'The Story Of The Dress Is a Very Simple One,' He Said, According To Style.Com And The Fashion Spot. 'Before I Started Making Clothes I Was a Hairdresser, Then a Hatmaker. One Day In a Factory I Found Some Bands That Were Headed For The Garbage. They Gave Me The Idea Of Taking Those Bands And Putting Them Next To One Another As One Does Making a Hat.'


Leroux Continued Making His Celeb-Beloved Designs Under The Name Herve Leger Until 1999, When Bcbg Max Azria Bought The Brand. In 2006, It Was Renamed Herve Leger Bandage Dresses By Max Azria.


Leroux Lost The Rights To Use His Name, And Changed It With Help From Lagerfeld.


'He Told Me, "Call Yourself Leroux Because Your Hair Is Red — Not As Red As It Was, Because You Are Older — But Anyway It Works, And Everyone Will Know Who You Are,"' He Said.


He Went On To Work As Creative Director Of Guy Laroche From 2004 To 2006, And Later Debuted a New Line Under The Name Leroux.


In The Pantheon Of Famous Dresses, You'd Have The Lbd, The Wedding Gown, The Wrapdress, And, Residing At The Absolute Sexiest End Of The Hall, The Bandage Dress. The Figure-Hugging Style Basically Ushered In The Term "Body-Con" And Has Had a Sexiest Who's-Who List Wearing It Since The First Style Was Introduced By Designer Herve L. Leroux In The Early 90s. If You'Re Thinking About Another Designer Named Herve, Hold Please: Leroux And Leger Are One And The Same. The Original Bandage Dress Creator Was Christened Herve Peugnet, But The Name Was Deemed Clunky By Karl Lagerfeld After The Young Designer Went To Work For Him At Fendi. He Adopted Leger At Lagerfeld's Suggestion And Kept It When He Went On To Start His Own Label. When Max Azria Acquired The Brand In The Late '90s, Leger Took Up The Surname Herve Leger Dresses For The New Label He Started In 2000.



But Back To Pre-Azria Bandage Dresses. A New York Times Runway Review, Published In 1993, Calls Leger's Speciality "Elastic Strips Of Fabric Sewn Together To Make Girdle-Tight Dresses." The Piece Also Reveals That His Brand Received Financing From The Bronfmans, The Powerhouse Family Who Made Their Fortune Via Seagrams And Counts Dj/All-Around Cool Girl Hannah Bronfman As The New Generation.

The Original Runway Pieces From Leger Share Similar Dna With What You See Produced Presently, Though The Bandage Style Was Mixed In With Less Body-Con Pieces, Including The Midi Skirts Worn On The Runway By Karen Mulder, Cindy Crawford, And Eva Herzigova In The Fall Of 1995.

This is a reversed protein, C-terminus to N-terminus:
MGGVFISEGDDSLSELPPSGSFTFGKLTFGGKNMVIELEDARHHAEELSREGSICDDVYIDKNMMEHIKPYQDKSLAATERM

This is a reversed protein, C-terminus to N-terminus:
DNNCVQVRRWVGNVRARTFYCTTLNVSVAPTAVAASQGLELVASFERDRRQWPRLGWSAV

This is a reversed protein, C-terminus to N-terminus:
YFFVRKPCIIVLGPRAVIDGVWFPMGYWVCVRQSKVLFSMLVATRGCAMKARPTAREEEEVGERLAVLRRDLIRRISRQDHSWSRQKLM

Along With Being One Of The Models Sporting The Design On The Runway, Crawford Also Repped The Bandage Dress For Events Off The Runway. For a Vogue Anniversary Party In 1998, She Did The Lbd Version.

The Fact That The Brand Wasn't Originally Known Exclusively For Bandage Dresses Was Something Understood By Max Azria And Co. When The Company Acquired The Name In 1998. "When Leger Was Designing, He Only Used One Size Of Bandage. When You Look At The Archive, There's a Lot Of Woven, He Did Suiting, He Did Gowns," Lubov Azria, Chief Creative Officer Of Bcbg Max Azria Group, Told Glamour. "Bandage Was Only a Small Part Of It, But It Was What Got The Most Attention So We Realized That's The Essence Of Herve."


The Company Worked With Leger Himself For About a Year Before Looking For New Designers. When No One Quite Right For The Job Was Found, It Moved In-House, Staying Dormant For About Five Years While The Team Worked To Understand What Was Behind The Magical Bandage Look.

Lubov And Max Azria



"I Didn't Want To Launch Until I Truly Understood The Whole Idea. A Bandage Dress Isn't a Woven, It's All Knitted On a Knitting Machine And Is a Completely Different Concept," Azria Explained. "People Assume It's Cut-And-Sew, But There's No Cutting. It's Knitted In a Panel And Then Attached. To Understand The Process And Technical Aside Took a While, And We Wanted To Make Sure It Would Be Unique In The Market."


Those Archives She Mentioned Have Been Somewhat Of a Labor Of Love, With The Company Chief Digging Deep To Stock The Racks; The Back Catalog That Came With The Brand Wasn't The Creme De La Creme, With The Best Items Having Disappeared Beforehand.


"The Pieces That Were Truly Iconic Were Given Away Or Taken By Someone, So I Had To Buy Them Back From Ebay And Private Parties," Lubov Revealed To Us. "We Actually Printed Out Every Runway Show He Did And Matched The Pieces That We Had In Our Vintage Library And Figured Out What Was Missing. We Went On Ebay And Found Some Of Them, They Were Like 400 Euros, And We'd Go To The Collectors, Like Resurrection. Those Were Like $1,400, But Sometimes We'd Bargain Or Do Trades. Then I Found Somebody In Paris Who Was The Muse Of Herve Leger Sale. She Had Tons Of Them And Was Willing To Part With Them—She Was In Her 70s."